Across the United States, child custody decisions are made by the courts based upon what the judge determines to be in childrens’ best interests. Primarily, this decision-making process seeks to safeguard the children, ensuring that they are not in an environment that is abusive or unsafe.

However, determining what is in the best interests of the child from the perspective of growth and building relationships is highly subjective, and extremely dependent on the child’s age.

From a very early age, a child can express an opinion on which parent or custodian he or she would like to be living with. However, a child’s opinion at age 3 is going to be considered in a different way than a child’s opinion at age 14. If your child is expressing a strong opinion about whom he or she wants to live with, it is important to understand what consequence this can have on child custody decisions.

The journey to making a decision that is in the child’s best interests

When a judge is considering what ruling would be optimal for the child’s best interests, they will consider a wide variety of factors, and they will seek to gain information from many different sources. This might mean gaining statements from the child’s teacher, and therapist if they have one. When appropriate, it will also include gaining the opinion and knowing the wishes of the child in question. In the state of Colorado, however, there is not a particular age at which the judge must listen to the child’s wishes.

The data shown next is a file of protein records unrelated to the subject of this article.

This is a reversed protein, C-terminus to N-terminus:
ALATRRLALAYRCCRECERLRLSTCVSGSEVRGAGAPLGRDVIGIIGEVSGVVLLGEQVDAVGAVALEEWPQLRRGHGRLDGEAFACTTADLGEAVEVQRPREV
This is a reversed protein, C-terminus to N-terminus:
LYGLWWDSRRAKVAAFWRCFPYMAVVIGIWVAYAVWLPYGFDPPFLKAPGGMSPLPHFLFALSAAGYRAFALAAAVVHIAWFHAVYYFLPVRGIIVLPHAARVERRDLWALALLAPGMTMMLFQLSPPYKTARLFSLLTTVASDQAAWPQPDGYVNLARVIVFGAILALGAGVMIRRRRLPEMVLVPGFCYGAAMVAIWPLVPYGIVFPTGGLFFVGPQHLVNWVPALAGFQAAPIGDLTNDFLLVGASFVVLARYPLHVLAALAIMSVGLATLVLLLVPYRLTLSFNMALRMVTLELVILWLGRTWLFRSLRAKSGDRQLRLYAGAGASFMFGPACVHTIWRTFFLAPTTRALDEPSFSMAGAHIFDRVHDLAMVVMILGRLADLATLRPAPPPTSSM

In Colorado, the child’s wishes will be taken into account if he or she is considered to have made an independent decision in a mature way. Younger children are very impressionable, and they may say that they want to live with one parent in order to appease them or because he or she knows that is what they want. Young children may also change what they say around different parties. Therapists can help interpret the child’s wishes in this respect because they can dig deeper into a less mature child’s emotions.

If you want to know how your child’s wishes might affect the custody decision, it is important to consider the age of your child and whether you believe they formed the decision independently.